The exact cause of macular degeneration isn't known, but the condition develops as the eye ages.
Age-related macular degeneration (AMD) is caused by a problem with part of the eye called the macula. The macula is the spot at the centre of your retina (the nerve tissue that lines the back of your eye).
The macula is where incoming rays of light are focused. Ithelps you see things directly in front of you and is used for close, detailed activities,such asreading and writing.
As you get older, the light-sensitive cells in themacula can start to break down. This tends to occurgradually, often over many years.
Waste products can also begin to build up in your retina, forming small deposits called drusen. Drusen are a common feature of dry AMD and tend toincrease in size as the condition progresses.
As dry AMD progresses, you'll havefewer light-sensitive cells in your macula, causing your central vision to deteriorate. A blurred spot will developin the centre of your vision, making your central vision less well-defined. As a result, you may need more light when reading and carrying out other close work.
In cases of wet AMD, tiny new blood vessels begin to grow underneath the macula. It's thought these blood vessels formas an attempt by the body to clear away the drusen from the retina.
Unfortunately, the blood vessels form in the wrong place and cause more harm than good. They can leak blood and fluid into the eye, which can cause scarring and damage to your macula.
The damage and scarring causes the more serious symptoms of wet AMD to develop, such as distorted vision and blind spots.
It's unclear what triggers the processes that lead to AMD, but a number of things increase your risk of developing it. These are described below.
The older a person gets, the more likely they are to develop at least some degree of AMD.
Most cases start developing in people aged 50 or over and rise sharply with age. It'sestimated1 in every 10 people over 65 has some signs of AMD.
AMD has been known to run in families. If your parents, brothers or sistersdevelop AMD, it's thought your risk of also developing the conditionis increased.
This suggests certain genes you inherit from your parents may increase your risk of getting AMD. However, it's not clear which genes are involved and how they're passed through families.
A person who smokes is up to fourtimes more likely to develop AMD than someone who's never smoked.
The longer you've been smoking, the greater yourrisk of getting AMD. You're at even greater risk if yousmoke and have a family history of AMD.
This could be the result of genetics.
The following things may increase your risk of developing AMD, although this hasn'tyet been proven.
It's possible drinking more than four units of alcohol a day over many years may increase your risk of developing early AMD.
If you're exposed to lots of sunlight during your lifetime, your risk of developing macular degeneration may be increased. To protect yourself, you should wear UV-absorbing sunglassesif you spend long periods of time outside in bright sunlight.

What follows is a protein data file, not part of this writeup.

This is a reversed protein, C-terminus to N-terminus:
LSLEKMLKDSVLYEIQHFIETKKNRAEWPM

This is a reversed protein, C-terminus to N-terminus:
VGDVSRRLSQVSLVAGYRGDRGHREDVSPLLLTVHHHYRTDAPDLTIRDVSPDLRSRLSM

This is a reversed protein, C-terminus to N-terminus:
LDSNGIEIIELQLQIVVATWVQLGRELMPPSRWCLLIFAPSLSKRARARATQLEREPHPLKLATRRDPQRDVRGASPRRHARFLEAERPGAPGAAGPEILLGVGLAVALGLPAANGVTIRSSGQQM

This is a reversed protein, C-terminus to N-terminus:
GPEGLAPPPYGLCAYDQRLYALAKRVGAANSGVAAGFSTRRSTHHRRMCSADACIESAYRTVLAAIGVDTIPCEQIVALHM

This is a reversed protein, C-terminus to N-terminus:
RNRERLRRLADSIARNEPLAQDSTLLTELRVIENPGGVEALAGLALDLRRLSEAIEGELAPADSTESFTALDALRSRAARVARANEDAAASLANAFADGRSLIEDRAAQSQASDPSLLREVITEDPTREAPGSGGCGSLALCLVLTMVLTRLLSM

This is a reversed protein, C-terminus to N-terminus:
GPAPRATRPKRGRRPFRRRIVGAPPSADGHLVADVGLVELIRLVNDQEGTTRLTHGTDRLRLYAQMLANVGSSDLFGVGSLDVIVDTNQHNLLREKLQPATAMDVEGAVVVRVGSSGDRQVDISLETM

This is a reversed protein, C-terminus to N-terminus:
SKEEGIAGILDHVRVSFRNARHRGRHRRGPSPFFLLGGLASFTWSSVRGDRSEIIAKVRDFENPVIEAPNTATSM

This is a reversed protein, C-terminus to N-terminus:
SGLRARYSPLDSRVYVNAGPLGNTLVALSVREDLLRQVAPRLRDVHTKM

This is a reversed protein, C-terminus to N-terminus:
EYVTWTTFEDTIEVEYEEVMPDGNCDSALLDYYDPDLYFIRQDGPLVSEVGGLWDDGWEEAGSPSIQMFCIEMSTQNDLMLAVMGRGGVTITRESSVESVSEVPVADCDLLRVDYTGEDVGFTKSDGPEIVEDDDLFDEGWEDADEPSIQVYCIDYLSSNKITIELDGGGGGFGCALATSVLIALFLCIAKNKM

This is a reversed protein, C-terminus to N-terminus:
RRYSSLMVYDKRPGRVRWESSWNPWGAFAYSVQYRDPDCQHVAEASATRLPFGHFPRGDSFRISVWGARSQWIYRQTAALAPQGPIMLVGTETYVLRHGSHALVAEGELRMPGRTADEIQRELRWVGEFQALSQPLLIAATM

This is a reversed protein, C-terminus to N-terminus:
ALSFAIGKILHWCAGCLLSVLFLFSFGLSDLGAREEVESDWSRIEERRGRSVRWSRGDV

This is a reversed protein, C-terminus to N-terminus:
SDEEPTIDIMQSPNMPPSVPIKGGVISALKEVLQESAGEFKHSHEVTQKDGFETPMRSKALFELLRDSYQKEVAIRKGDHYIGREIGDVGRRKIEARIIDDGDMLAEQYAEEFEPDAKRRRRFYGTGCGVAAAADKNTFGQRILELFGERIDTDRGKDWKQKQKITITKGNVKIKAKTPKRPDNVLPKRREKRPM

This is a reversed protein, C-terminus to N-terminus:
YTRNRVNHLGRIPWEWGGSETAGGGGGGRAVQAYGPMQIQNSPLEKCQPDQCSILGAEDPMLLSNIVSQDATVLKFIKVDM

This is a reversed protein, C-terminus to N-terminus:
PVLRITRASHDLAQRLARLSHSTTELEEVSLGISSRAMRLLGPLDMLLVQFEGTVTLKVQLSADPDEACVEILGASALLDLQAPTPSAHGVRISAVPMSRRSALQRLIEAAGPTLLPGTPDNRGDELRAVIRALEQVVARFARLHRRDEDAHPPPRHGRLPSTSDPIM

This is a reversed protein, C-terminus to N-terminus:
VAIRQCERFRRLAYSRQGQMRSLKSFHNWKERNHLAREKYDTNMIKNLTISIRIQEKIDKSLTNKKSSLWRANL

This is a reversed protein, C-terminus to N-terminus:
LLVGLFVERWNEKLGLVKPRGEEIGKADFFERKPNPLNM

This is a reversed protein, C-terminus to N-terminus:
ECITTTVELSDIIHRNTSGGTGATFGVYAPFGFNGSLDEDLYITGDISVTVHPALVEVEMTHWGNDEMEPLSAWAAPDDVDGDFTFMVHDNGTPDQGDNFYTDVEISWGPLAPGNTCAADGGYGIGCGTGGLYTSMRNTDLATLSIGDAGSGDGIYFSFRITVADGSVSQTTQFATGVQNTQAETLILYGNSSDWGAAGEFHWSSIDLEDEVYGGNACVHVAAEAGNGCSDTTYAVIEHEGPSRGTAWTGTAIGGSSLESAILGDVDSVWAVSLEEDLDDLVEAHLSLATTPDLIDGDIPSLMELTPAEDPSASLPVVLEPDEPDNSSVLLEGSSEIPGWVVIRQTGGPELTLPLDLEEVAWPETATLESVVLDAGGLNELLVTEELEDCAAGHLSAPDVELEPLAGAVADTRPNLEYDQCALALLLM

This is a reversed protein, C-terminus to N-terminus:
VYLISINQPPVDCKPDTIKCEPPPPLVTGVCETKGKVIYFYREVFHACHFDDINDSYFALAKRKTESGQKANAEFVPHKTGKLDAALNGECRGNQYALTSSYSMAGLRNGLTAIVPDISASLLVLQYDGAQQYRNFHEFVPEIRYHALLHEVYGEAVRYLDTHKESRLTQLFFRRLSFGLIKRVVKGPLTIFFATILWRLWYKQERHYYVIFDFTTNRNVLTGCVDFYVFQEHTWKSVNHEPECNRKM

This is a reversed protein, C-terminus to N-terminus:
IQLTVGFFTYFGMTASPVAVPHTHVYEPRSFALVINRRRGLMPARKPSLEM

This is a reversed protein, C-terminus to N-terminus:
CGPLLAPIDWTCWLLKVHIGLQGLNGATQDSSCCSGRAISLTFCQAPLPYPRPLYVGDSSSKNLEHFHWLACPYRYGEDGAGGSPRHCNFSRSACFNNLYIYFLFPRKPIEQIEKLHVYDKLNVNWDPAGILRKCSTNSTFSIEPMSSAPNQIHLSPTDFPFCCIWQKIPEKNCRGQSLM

Some studies have reported being Obesity having a body mass index (BMI) of 30 or greater may increase your chance of developing AMD.
There's some limited evidence that having a history of high blood pressure (hypertension) or coronary heart disease may increase your risk of developing AMD.
Age-related macular degeneration (AMD) is a painless eye condition that causes you to lose central vision, usually in both eyes. Central vision is what you see when you focus straight ahead. In AMD, this vision becomes increasingly blurred.
Age-related macular degeneration (AMD) isn't a painful condition. Some people don't realise they have it until they notice a loss of vision. The main symptom of macular degeneration is blurring of your central vision that affects your ability to see objects and fine detail clearly.
The exact cause of macular degeneration isn't known, but the condition develops as the eye ages. Dry AMD is the result of a build-up of waste material in the retina. Wet AMD is caused by tiny blood vessels that grow under the macula.
In some cases, early age-related macular degeneration (AMD) may be detected during a routine eye test before it starts to cause symptoms. Visit your GP or make an appointment with an optometrist trained to recognize signs of eye problems
There's currently no cure for either type of age-related macular degeneration (AMD), although vision aids and treatments may help. It's important to check with your GP before taking supplements.
Possible complications of age-related macular degeneration (AMD), including depression, anxiety and visual hallucinations caused by Charles Bonnet syndrome.
Barbara Watson talks about how age-related macular degeneration (AMD) affected her. She says she found out she had macular degeneration when she went to the optician for some new glasses.